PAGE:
Sandwiches: Gloucester old spot ham, sauce gribiche; H. Forman & Son London smoked salmon, dill & cream cheese; Coronation chicken; Cheese with fruit chutney

Scones: Homemade white chocolate scones served withDevonshire clotted cream and homemade strawberry preserve

Pastries: Hazelnut, walnut and chocolate cake with mango mousse volcano and Chocolate dinosaur; Pistachio macaroon with cherry sauce pipette; Raspberry cake planet; Citrus cocktail in a beaker

The sandwiches were delicious and light as a feather. I discovered that all scones should have chocolate as a key ingredient. And just to hit that last point home again, I ate so many scones that I had a hard time getting through the main event.

The staff came around with watering cans which set dry ice floating along the top layer of pastries. The moment reminded me of when my grandparents took me to The Plaza when I was little… that feeling that you are a bit special, rather lucky and maybe just a bit spoiled to there……which sounds precisely like what an Afternoon Tea on what might-otherwise-be-a-rather-dull-Monday should be.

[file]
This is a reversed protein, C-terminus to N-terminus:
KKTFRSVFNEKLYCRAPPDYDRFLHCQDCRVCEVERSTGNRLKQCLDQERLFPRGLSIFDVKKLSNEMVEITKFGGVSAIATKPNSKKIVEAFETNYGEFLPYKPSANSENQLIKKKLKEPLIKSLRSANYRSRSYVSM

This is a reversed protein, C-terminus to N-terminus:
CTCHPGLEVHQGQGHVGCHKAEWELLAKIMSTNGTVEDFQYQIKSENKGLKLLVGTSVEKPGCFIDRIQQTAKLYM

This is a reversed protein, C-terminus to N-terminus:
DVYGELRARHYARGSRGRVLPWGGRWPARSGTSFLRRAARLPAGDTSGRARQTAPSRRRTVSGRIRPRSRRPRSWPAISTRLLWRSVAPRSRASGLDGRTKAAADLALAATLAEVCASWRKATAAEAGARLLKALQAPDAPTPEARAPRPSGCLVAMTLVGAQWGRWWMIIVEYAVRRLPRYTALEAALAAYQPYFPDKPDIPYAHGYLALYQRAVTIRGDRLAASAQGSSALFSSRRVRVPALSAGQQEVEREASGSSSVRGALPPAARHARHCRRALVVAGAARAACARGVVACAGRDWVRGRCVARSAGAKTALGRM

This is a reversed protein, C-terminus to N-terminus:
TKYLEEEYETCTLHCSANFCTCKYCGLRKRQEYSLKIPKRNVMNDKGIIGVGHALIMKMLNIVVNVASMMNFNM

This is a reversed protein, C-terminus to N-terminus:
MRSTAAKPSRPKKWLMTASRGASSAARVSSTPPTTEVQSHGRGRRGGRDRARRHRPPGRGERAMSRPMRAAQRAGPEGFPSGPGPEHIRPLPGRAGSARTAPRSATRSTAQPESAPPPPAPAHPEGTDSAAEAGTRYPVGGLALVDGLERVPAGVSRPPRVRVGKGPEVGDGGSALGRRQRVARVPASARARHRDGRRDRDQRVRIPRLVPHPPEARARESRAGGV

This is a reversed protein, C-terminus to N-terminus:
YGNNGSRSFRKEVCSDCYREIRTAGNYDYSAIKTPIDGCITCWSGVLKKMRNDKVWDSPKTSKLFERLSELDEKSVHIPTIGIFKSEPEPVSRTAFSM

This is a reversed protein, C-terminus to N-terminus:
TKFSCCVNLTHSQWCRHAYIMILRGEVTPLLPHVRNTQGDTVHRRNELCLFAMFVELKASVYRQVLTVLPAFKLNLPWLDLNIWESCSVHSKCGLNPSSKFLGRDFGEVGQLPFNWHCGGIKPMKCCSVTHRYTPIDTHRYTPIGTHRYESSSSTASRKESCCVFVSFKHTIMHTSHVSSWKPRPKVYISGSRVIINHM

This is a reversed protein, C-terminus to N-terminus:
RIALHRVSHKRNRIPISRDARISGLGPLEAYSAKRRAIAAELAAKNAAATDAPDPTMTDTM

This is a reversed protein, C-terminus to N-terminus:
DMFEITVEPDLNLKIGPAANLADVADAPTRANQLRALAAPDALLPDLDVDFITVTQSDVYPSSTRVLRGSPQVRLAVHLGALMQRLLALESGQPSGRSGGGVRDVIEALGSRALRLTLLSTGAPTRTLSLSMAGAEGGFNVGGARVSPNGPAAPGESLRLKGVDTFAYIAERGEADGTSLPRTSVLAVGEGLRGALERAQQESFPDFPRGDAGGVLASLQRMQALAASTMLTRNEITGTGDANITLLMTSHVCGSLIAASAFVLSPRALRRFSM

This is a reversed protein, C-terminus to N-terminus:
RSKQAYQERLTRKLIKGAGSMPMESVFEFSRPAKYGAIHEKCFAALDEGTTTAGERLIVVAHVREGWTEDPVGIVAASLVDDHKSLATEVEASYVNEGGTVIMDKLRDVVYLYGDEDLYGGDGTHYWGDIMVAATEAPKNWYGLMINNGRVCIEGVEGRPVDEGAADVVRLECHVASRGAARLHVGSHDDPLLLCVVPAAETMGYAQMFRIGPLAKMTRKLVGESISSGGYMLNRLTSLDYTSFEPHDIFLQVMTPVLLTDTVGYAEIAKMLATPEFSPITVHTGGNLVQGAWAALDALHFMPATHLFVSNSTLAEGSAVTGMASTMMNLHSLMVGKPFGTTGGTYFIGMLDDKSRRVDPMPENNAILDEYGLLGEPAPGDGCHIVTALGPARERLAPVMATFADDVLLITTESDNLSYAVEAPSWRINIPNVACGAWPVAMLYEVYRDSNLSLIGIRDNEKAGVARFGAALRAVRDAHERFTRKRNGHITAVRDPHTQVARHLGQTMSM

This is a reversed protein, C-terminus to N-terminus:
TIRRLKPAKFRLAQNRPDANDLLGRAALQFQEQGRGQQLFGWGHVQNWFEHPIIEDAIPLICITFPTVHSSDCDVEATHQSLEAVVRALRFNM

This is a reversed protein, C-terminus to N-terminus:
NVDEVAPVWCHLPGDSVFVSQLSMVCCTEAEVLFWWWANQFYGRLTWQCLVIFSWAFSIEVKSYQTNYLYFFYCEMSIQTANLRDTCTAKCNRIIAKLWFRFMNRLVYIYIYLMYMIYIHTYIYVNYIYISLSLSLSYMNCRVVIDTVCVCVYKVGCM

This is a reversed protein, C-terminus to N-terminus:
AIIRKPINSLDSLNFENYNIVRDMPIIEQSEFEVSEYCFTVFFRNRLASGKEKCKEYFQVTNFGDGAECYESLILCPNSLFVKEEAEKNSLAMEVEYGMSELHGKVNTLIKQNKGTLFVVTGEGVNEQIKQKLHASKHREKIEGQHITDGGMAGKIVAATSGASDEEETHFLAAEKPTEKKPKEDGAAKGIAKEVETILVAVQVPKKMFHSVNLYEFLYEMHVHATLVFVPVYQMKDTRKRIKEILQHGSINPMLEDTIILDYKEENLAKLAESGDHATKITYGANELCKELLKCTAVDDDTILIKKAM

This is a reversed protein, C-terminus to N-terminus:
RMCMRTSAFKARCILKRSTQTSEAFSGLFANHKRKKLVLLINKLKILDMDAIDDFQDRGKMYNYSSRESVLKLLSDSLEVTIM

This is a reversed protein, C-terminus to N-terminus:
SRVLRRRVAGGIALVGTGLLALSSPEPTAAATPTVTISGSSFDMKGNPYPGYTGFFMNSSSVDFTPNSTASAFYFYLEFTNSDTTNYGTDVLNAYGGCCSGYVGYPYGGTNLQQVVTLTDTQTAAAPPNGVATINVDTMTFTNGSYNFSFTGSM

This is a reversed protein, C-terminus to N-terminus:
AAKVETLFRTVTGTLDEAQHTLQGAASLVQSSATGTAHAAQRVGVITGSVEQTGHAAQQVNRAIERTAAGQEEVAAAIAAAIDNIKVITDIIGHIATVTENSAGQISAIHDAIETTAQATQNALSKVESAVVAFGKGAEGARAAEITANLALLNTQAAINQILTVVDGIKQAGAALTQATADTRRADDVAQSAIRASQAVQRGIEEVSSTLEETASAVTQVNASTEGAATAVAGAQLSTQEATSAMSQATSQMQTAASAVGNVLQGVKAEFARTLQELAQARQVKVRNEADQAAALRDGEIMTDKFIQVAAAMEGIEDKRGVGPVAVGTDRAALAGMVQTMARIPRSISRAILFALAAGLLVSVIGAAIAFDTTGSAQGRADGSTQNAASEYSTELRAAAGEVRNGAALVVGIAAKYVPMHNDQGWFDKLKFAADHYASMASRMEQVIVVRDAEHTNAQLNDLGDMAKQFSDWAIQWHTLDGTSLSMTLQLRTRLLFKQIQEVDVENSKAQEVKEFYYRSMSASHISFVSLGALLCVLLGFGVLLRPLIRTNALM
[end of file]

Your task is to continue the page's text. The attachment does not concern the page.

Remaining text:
The Science Tea runs through March 21st.  But if I were you, I would also keep an eye out for what The Ampersand comes up with next…

The group was invited to The Ampersand to review the Science Tea. Many many thanks to the lovely Selena for inviting me to join – you can take a look at her take on that lovely Monday outing here.